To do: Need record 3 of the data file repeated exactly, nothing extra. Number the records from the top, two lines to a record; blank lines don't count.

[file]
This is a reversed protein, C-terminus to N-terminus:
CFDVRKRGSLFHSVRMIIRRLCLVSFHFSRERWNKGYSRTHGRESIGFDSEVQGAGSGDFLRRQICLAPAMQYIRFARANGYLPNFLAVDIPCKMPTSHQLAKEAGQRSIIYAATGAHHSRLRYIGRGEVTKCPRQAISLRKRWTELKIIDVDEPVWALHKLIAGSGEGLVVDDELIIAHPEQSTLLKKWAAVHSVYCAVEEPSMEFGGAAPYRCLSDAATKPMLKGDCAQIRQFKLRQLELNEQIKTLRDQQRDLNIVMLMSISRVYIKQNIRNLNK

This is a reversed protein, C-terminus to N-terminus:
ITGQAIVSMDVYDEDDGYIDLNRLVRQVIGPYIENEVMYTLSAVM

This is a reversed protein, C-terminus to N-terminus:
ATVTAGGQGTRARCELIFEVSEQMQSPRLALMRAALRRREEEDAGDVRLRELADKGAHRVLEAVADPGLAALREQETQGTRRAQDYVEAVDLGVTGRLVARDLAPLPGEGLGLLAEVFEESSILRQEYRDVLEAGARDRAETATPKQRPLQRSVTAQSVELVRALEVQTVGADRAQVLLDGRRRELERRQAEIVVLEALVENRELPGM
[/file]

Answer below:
This is a reversed protein, C-terminus to N-terminus:
ATVTAGGQGTRARCELIFEVSEQMQSPRLALMRAALRRREEEDAGDVRLRELADKGAHRVLEAVADPGLAALREQETQGTRRAQDYVEAVDLGVTGRLVARDLAPLPGEGLGLLAEVFEESSILRQEYRDVLEAGARDRAETATPKQRPLQRSVTAQSVELVRALEVQTVGADRAQVLLDGRRRELERRQAEIVVLEALVENRELPGM